“Caring for the complex chronically ill accounts for a high proportion of national spending and spans the healthcare system” according to Cathy Schoen, Senior Vice President for the Commonwealth Fund. She was speaking at the Alliance for Health Reform briefing “Improving Care and Managing Costs: Team-based Care of the Chronically Ill” held on Capitol Hill August 11th.
Schoen reports, “Twenty one percent of spending is for the five percent of the population that has five or more chronic conditions. Payment changes, team-based care, and system innovations including the use of registries and EHRs are key to achieving better outcomes and lowering costs.”
How to provide team-based care for dual eligible seniors with complex chronic conditions was described by Lois Simon, M.P.H., Co-Founder and Chief Operating Officer for the Commonwealth Care Alliance (CCA). CCA is a Massachusetts state-wide not-for-profit consumer governed prepaid care delivery system taking care of Medicaid and/or dual eligible seniors with the most complex and expensive chronic conditions.
CCA put in place a primary care and care coordination model by deploying multidisciplinary primary care teams. To further explain, Simon presented a case which needed a fundamental primary care redesign.
Anna C. a 55 year old woman SSI eligible Medicaid beneficiary, was ill with long standing Multiple Sclerosis resulting in completer paralysis in both legs, partial paralysis in both arms, and impaired bladder function. This has resulted in a long standing history of depression, a prior major suicide attempt, and a history of severe asthma exacerbated by heavy smoking.
For many years, Anna was able to use a manual wheelchair and perform self catheterizations but with slowly progressive upper extremity weakness this became impossible for Anna. To help her, Anna received two hours of care from a Personal Care Assistant each morning and each evening for the past five years without any adjustment despite her functional decline.
During the past two years, there have been multiple hospitalizations for urinary tract infections, asthma exacerbations, and two long sub-acute hospital stays for pressure sore management caused by extended hours in bed and from a poorly fitted manual wheelchair.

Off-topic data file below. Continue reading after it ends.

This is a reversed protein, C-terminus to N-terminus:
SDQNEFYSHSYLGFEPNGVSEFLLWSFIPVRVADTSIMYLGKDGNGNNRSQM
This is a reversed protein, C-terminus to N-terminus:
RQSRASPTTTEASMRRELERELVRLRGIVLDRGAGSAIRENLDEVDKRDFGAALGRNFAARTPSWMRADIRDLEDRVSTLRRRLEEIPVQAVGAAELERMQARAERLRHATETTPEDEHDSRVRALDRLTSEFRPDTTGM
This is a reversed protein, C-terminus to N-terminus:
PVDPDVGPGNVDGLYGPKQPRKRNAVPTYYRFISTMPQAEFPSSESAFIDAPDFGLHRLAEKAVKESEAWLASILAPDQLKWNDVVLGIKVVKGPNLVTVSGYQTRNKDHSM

Anna was found to have no consistent primary care or behavioral health relationship and as a result, she was severely depressed, emotionally withdrawn, functionally bedbound, incontinent, and experiencing rapidly worsening ulcers.
Obviously, continuity clinical management in Anna’s care was non-existent and not only reflected in her lack of care, but also influenced the cost factor. Costs and service use patterns with individuals such as Anna’s represent 12 percent of Medicaid beneficiaries, and represent 30 percent of Medicare expenditures. Anna’s predicted monthly total medical expenditures are about $3800 per month with nearly 50 percent going to recurrent hospital care for predictable complications from her chronic illnesses.
At this point, a primary care redesign was implemented for Anna. A team was put in place to include an in-home nurse practitioner, a behavioral health clinician, plus physical therapy is provided, along with durable medical equipment to enable the following individualized care plan:
• 72 hours of personal care assistant support per week was instituted to help with daily living activities but was later reduced to 40 hours a week over time
• A consultation with an in-home wound care nurse specialist provided a clinical management plan
• A specialized air mattress was delivered within 24 hours along with a motorized wheelchair with needed seating adaptations
• An in-home behavioral health assessment was made along with an individualized care plan that includes medications and counseling
• Transportation was arranged for specialty appointments, dental care, and other activities
• Smoking cessation strategies were instituted
• A primary care physician with support by a nurse practitioner responds first to new problems via home visits.
One year later, Anna was engaged with life, family, community and was able to self manage her care which greatly improved. Also, ulcers were healed, behavior health, psychopharmacology. and in-home counseling was established, smoking cessation efforts were partially effective, asthma exacerbations were greatly diminished, and a continuous relationship with the primary care physician was established although more primary care occurs via a nurse practitioner in the home.
Most importantly, there were only two emergency department visits for asthma exacerbation management and one three day hospitalization for urinary tract infection management, and as a result, hospital utilization was markedly lower than before.
The CCA team-based approach works well with Medicare and Medicaid patients with five or more chronic conditions. According to an AHRQ report “The roles of “Patient-Centered Medical Homes and Accountable Care Organization in Coordinating Patient Care” published December 2010 discusses in detail what has not worked in providing coordinated care.
The report finds that targeted care coordination services provided to low-risk Medicare patients have not been shown to improve the quality or utilization of care and at times have increased overall costs. However, well-designed, targeted care coordination interventions delivered to the right people with multiple chronic conditions can improve patient, provider, and payer outcomes.
Several successful coordinated care models in the U.S show major reductions in emergency room visits, reductions in all-cause hospital admissions, readmissions, nursing home days, and indicate that these care models have achieved net savings and improved quality outcomes especially for high risk patients.